I’ve said many times that it wasn’t until I was in my late 40’s than I experienced gender discrimination. And I said that because while I was usually the only female in the leadership group, I was always the youngest in the group. My proof that gender discrimination didn’t enter into the equation was that, based on my results, I was always moving up in my career. I moved up faster than my peers – male and female – and I moved up into roles with ever increasing responsibilities and bigger titles. I didn’t feel discriminated against in my upward progress. In fact, there were times that I thought my gender gave me a competitive edge. But as I look back, I did experience a much more nuanced kind of behavior from the men around me that I always thought was age-related. But in hindsight I’m not so sure.

Because I was always the youngest to hold my position, I tackled the ever-present perceived lack of credibility by sharing stories of previous managerial challenges solved, told war stories of operational successes and engaged each of my new team members individually to join me in the mission – whether in a start-up, a turn-around, or a growth situation. By tackling age, I unconsciously also handled gender in both securing higher level leadership positions and successfully exceeding expectations while in those positions. In my mind it was all about results and effectiveness. My team and I always exceeded expectations. And I was rewarded with ever higher levels of responsibility and impact. So, no gender discrimination. Right?

But the truth is, despite my results, I do remember having to work overtime to be heard in meetings of my peers and higher level leaders. I remember having to fight my way in to conversations, having to repeat my points until I was heard, having to work hard to get “air time” so that my presence was acknowledged by the higher ups. And at the time, I didn’t think of it as discrimination, I just thought they didn’t listen because I was so much younger. In some cases, I thought they didn’t listen because they were just jerks and treated each other that way, too. And to be honest, I just powered through and didn’t think about it that much. There was work to do!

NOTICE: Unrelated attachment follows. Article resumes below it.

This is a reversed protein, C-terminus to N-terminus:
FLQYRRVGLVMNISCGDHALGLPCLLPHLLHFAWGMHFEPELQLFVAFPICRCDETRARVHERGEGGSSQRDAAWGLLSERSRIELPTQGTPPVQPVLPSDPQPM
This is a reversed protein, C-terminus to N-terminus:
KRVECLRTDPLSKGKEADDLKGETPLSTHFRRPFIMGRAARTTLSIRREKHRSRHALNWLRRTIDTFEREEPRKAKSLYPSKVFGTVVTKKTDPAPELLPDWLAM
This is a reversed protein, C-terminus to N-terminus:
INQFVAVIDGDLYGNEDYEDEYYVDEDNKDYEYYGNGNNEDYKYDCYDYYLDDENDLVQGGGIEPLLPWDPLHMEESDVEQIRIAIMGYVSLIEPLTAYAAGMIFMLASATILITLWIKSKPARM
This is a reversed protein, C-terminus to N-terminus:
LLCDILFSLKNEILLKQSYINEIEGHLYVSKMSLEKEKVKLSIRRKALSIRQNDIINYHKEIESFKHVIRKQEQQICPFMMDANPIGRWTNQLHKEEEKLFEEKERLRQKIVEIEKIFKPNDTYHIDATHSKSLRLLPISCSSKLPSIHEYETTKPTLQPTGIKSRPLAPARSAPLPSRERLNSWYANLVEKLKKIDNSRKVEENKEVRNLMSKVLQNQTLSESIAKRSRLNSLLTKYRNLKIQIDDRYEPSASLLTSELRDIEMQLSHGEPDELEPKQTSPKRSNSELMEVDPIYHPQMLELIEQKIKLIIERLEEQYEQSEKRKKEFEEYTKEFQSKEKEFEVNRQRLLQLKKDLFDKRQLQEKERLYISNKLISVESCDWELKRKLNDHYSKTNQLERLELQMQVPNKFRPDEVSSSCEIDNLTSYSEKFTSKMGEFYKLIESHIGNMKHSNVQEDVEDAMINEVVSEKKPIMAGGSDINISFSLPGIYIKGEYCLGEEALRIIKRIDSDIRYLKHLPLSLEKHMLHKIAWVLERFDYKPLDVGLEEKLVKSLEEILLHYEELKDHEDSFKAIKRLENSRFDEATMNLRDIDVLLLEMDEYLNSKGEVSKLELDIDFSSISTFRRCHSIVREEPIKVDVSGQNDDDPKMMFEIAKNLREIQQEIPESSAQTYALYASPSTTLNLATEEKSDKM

In retrospect, however, I see that my gender was an issue in far more situations than compensation throughout my career – I just didn’t see it. On the other hand, I didn’t let it get in my way; I didn’t let it define my experience; I didn’t let it hold me back. Rather, I was more focused on being the best leader I could be; more focused on supporting my team; more focused on creating a culture of excellence; more focused on developing and executing plans that had us exceeding our goals. And that worked. Big time.

And now that I’m the oldest person at the table (Jeez! And exactly when did that happen?), I find myself in a reverse behavioral role. I’m the person making sure that everyone is heard. I’m the person asking clarifying questions, especially when a great idea gets dropped. I’m the one drawing us back to that idea that didn’t get fully fleshed out. I find myself listening more and speaking less. Being encouraging, being empathetic, less concerned about the lessons from my own experience and more interested in the innovative ideas coming from the less experienced in the group.

So, as I headed to the conference, I went with a different perspective than I expected. A more realistic perspective, a more nuanced perspective. All because of that “half the money” bonus.